Using a character based on an appealing, world famous and beloved icon like Mickey Mouse to teach Islamic supremacy and resistance as Islamic duty is a powerful and effective way to indoctrinate children.

The effectiveness of this program is heightened by including child viewers, who phone in to the show and recite poems with images of hate and violence; for example, “We will destroy the chair of the despots, so they will taste the flame of death;” and, "Rafah sings ‘Oh, oh.’ Its answer is an AK-47. We who do not know fear, we are the predators of the forest."

It is unclear what screening process, if any, is used in the selection of the poems to be recited. Either the themes are selected by the screeners, which reinforces the hate orientation of the program, or they are the initiative of the children and parents, which demonstrates the great success of the show's hate messages.

Your humble servant;
Allan W Janssen

Allan W Janssen is the author of The Plain Truth About God-101 (what the church doesn't want you to know!) www.God-101.com

(As of Wednesday May 9, the Palestinian Minister of Information has announced that the T.V. station has been ordered to take the program off the air. "Children's programs should be for children and politics has no business being inserted and used as propaganda," he said!)
Glad there are still some sane voices in the Middle-East.

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Spy Coins Exposed!

You Americans sure are a suspicious bunch!

The surprise explanation behind the U.S. government's sensational but false warnings about mysterious Canadian spy coins is the harmless poppy quarter, the world's first colourized coin.

They were so unfamiliar to suspicious U.S. army contractors travelling in Canada that they filed confidential espionage accounts about them.

The worried contractors described the coins as "anomalous" and "filled with something man-made that looked like nano-technology," said once-classified U.S. government reports and e-mails.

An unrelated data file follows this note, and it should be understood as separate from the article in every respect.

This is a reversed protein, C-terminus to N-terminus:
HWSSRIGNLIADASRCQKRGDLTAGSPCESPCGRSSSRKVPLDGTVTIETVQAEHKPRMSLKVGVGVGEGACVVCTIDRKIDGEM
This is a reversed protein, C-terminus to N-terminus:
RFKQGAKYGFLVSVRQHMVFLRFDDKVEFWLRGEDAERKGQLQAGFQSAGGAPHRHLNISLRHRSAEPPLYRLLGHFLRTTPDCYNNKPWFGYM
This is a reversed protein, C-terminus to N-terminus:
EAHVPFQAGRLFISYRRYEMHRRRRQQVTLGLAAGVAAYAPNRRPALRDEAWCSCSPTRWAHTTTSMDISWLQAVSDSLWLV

The 25-cent piece features the red image of a poppy inlaid over a maple leaf. The quarter is identical to coins described as suspicious by the contractors.

The supposed nano-technology actually was a conventional protective coating the Royal Canadian Mint applied to prevent the colour from rubbing off. The mint produced nearly 30 million such quarters in 2004 to commemorate Canada's 117,000 war dead.

"It did not appear to be electronic (analog) in nature or have a power source," wrote one U.S. contractor, who discovered the coin in the cup holder of a rental car. "Under high-power microscope, it appeared to be complex, consisting of several layers of clear but different material, with a wire-like mesh suspended on top."

The accounts led to a sensational warning from the U.S. Defence Security Service, an agency of the Defence Department.

The security service said mysterious coins with radio frequency transmitters were found planted on U.S. contractors with classified security clearances on at least three occasions between October 2005 and January 2006 as the contractors travelled through Canada.


One contractor believed someone had placed two of the quarters in an outer coat pocket after the contractor had emptied the pocket hours earlier. "Coat pockets were empty that morning and I was keeping all of my coins in a plastic bag in my inner coat pocket," the contractor wrote.

Meanwhile, in Canada, senior intelligence officials expressed annoyance with the U.S. spy-coin warnings as they tried to learn more about the oddball claims.

Intelligence and technology experts were flabbergasted by the warning when it was first publicized this year. The warning suggested such transmitters could be used surreptitiously to track the movements of people carrying the coins.

H. Keith Melton, a leading intelligence historian said "I thought the whole thing was preposterous, to think you could tag an individual with a coin and think they wouldn't give it away or spend it."

Your "undercover" scribe;
Allan W Janssen

Allan W Janssen is the author of The Plain Truth About God-101 (what the church doesn't want you to know!) www.God-101.com

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Monday, May 07, 2007

Twister!

You heard about the tornado in Kansas, have a look at what it did.

(By the way, if I had the same mindset as some of the religious nuts who want to teach creationism there - I would be saying that this destruction was God's punishment for being so stupid!)



















Your "prophet of doom" scribe;
Allan W Janssen
(Pray for the people there that their suffering is not too great)

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Wanna Bet?

If anyone takes issue with anything I say on this blog then feel free to comment or engage me in a discussion on it at any time.

I must warn you though that I am not a procrastinator and also a great Master-Debater! ;-)

Your "self abusing" scribe;
Allan W Janssen

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Sunset on Mars